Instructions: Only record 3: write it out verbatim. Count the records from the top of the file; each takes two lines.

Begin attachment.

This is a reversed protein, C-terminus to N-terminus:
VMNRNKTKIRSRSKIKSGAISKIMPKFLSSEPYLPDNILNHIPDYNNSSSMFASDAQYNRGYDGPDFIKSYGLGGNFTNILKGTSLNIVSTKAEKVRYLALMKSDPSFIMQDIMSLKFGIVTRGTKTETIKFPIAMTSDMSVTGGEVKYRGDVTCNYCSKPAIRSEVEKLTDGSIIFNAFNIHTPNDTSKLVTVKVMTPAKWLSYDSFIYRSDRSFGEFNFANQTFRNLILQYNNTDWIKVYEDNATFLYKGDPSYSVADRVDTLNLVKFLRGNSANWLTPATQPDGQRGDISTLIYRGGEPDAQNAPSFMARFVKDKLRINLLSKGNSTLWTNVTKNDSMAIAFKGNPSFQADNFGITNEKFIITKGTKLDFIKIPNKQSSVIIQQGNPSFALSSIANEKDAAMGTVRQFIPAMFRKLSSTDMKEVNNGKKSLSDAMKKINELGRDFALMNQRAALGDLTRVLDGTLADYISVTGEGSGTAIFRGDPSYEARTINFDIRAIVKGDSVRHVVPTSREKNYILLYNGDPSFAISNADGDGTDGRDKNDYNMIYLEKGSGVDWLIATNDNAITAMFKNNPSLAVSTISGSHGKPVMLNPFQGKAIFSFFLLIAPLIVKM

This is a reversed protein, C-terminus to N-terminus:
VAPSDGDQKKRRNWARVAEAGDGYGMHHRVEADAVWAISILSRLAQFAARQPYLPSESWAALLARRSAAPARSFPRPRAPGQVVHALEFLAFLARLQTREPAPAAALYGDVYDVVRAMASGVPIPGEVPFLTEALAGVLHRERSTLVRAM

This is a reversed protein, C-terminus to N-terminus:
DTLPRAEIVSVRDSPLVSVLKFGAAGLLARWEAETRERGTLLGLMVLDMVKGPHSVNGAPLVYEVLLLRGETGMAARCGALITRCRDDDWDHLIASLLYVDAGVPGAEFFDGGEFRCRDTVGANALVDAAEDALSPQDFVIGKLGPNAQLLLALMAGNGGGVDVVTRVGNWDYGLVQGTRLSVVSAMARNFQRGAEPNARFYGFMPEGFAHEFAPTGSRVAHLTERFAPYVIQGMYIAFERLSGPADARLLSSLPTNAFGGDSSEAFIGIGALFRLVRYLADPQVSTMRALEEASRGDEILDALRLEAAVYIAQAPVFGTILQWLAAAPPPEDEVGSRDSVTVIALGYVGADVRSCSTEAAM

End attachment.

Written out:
This is a reversed protein, C-terminus to N-terminus:
DTLPRAEIVSVRDSPLVSVLKFGAAGLLARWEAETRERGTLLGLMVLDMVKGPHSVNGAPLVYEVLLLRGETGMAARCGALITRCRDDDWDHLIASLLYVDAGVPGAEFFDGGEFRCRDTVGANALVDAAEDALSPQDFVIGKLGPNAQLLLALMAGNGGGVDVVTRVGNWDYGLVQGTRLSVVSAMARNFQRGAEPNARFYGFMPEGFAHEFAPTGSRVAHLTERFAPYVIQGMYIAFERLSGPADARLLSSLPTNAFGGDSSEAFIGIGALFRLVRYLADPQVSTMRALEEASRGDEILDALRLEAAVYIAQAPVFGTILQWLAAAPPPEDEVGSRDSVTVIALGYVGADVRSCSTEAAM